• Jeff South

THE 28: #23, THE BREAKFAST CLUB


Emilio Estevez: Andrew Clark

Molly Ringwald: Claire Standish

Judd Nelson: John Bender

Ally Sheedy: Allison Reynolds

Anthony Michael Hall: Brian Johnson

Paul Gleason: Richard Vernon

John Kapelos: Carl


Written & Directed by John Hughes


Released February 15th, 1985


Maybe it's because I graduated in 1985 and it is a representation of "my generation," but I've contended for years that THE BREAKFAST CLUB is the best high school movie ever made. I remember it as the first depiction of teenagers with which I could genuinely identify. No one character was an exact representation of me, but aspects of their personalities and experiences mirrored my own and I could empathize in some way with all of them. Turns out that was the whole point of the movie. After years of watching movie after movie trot out caricatures and gross misrepresentations of an 80s teenager, THE BREAKFAST CLUB (and another John Hughes film, SIXTEEN CANDLES), finally provided a cathartic outlet of my own angst.


The plot is a closed-room drama. Five teenagers have been sentenced to a Saturday of detention after breaking school rules. They represent certain high school archetypes: a princess, a rebel, a jock, a brain, and a basket case (we probably would've call her a spaz). They arrive one at a time, filter into the library, and are lectured about the rules of the day by their monitor, Mr. Vernon. He represents that teacher we all had at some point who believed they could straighten us out with nothing but bravado and platitudes. He wears a suit that prompts one of film's best lines.


The kids initially express no interest in learning about each other until the rebel, a kid named John Bender, starts hassling the princess, Claire. They're not supposed to be talking. They are each to write an essay describing who they are. Had I been in that detention and given that assignment, I would've relished the opportunity to write some good comedy. A rebel can't help himself, though, and Bender soon is picking on Claire and drawing the jock, Andrew, into the fray. Next to talk is the brain, Brian. Eventually, they notice the basket case Allison doing what basket cases do and they're all interacting. Over the course of the day, they insult each others friend circles, take turns defending each other, and bond over some pot. The day ends with the five of them learning they're not all that different.


I love THE BREAKFAST CLUB because it's the rare high school picture that doesn't pander to the audience or assume all teenagers are raging horndogs obsessed with getting laid. Yes, I remember being horny as adolescent, but also remember struggling with that even meant. My life wasn't a sex farce. I struggled with knowing where I fit into the social structure and never quite understand how lines were drawn in those days. THE BREAKFAST CLUB treated its teenagers with affection, empathy, and respect. The dialogue was smart and the characters talked the way my friends did.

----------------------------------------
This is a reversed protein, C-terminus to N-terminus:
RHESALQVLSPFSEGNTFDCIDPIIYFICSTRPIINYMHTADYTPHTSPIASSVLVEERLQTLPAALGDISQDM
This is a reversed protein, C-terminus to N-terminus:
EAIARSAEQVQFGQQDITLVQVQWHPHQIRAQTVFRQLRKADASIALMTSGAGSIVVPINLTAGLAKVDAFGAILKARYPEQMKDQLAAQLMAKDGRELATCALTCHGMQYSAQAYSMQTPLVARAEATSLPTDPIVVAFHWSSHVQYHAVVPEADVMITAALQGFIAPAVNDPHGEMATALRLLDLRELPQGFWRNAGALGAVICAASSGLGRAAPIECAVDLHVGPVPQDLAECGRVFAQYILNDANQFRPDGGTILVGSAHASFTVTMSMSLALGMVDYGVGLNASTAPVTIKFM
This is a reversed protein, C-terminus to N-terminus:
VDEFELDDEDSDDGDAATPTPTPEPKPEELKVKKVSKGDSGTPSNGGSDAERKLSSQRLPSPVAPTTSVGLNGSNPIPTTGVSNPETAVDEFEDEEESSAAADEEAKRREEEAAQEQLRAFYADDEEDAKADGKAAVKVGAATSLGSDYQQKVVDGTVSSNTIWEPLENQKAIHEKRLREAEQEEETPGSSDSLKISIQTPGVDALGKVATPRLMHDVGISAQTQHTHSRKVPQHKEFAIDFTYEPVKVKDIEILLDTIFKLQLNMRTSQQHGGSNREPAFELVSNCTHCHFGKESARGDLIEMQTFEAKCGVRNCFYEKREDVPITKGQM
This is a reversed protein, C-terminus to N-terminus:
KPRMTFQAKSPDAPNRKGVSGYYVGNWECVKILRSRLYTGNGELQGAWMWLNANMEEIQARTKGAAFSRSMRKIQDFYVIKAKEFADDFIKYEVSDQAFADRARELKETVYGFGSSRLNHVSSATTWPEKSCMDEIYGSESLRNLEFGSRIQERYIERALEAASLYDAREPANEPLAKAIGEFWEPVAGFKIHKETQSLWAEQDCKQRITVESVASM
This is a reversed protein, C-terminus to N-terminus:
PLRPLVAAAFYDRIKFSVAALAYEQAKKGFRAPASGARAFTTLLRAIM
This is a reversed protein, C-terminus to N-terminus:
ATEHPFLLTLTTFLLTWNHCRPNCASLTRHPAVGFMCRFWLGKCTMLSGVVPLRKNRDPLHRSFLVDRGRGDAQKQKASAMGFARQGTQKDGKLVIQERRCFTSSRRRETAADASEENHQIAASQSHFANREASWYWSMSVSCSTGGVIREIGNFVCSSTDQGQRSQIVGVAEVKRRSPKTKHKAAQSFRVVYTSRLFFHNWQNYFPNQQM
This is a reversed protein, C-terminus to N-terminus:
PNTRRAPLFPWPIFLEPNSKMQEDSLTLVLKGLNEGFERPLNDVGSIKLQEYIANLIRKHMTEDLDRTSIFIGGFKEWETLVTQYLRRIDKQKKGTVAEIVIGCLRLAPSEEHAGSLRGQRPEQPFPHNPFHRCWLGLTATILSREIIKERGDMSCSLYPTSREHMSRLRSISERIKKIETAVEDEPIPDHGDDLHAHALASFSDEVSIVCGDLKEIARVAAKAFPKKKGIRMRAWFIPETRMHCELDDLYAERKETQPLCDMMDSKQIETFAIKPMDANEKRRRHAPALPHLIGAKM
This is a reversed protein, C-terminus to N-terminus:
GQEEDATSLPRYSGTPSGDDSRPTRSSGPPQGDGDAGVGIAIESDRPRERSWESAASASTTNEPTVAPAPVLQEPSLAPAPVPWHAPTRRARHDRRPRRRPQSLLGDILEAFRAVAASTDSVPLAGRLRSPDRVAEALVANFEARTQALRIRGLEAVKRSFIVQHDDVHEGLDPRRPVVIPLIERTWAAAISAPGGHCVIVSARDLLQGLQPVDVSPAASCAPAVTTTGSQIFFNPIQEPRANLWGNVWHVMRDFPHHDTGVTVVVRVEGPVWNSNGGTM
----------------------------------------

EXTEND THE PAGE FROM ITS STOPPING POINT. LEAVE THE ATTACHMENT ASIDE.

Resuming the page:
The acting in this film is superb. Molly Ringwald as Claire, Emilio Estevez as Andrew, Ally Sheedy as Allsion, and Anthony Michael Hall as Brian all in top form. It is Judd Nelson's Bender, though, that stands out. He is the film's center. His behavior prompts reactions from the others. Calling out the bullshit around him accomplishes two things. First, for a kid like me, he had voice I wished I had. Second, his brashness and lack of filter draws the others out. If Claire had tried to initiate a group activity, Bender would shut it down. If Andrew tried to start a group conversation, Bender wouldn't take him seriously. Brian is far too timid and Allison isn't even there because she broke a rule. She's just there. It has to be Bender and Judd Nelson never hits a false note in the performance.


Watching the movie now through a 2018 lens, a glaring flaw stands out. Allison and Andrew develop a romance and Claire decides to transform her. She fixes her hair and makeup and she goes from an unkempt oddball to, well, a princess. This contradicts the basic message of the film, which is the longing to be accepted for who we are without having to explain ourselves. If this is what the group has come to believe, why make Allison conform to artificial standards of beauty?


The moment that sticks with me to this day is a question Brian asks toward the film's end. What happens Monday? When they go back to school and see each other in the halls, what happens? The truth that soured my belly was probably nothing would happen. Nothing would change. There were appearances to maintain, after all. Maybe I'm wrong. Sure, they might all eye each other give knowing smiles about an experience they shared, but I don't think they walked into their school with locked arms. No, most likely they developed a deeper understanding of their differences and a greater understanding of their similarities. Most importantly, they don't have to explain themselves. As a teenager, I remember craving that most of all.






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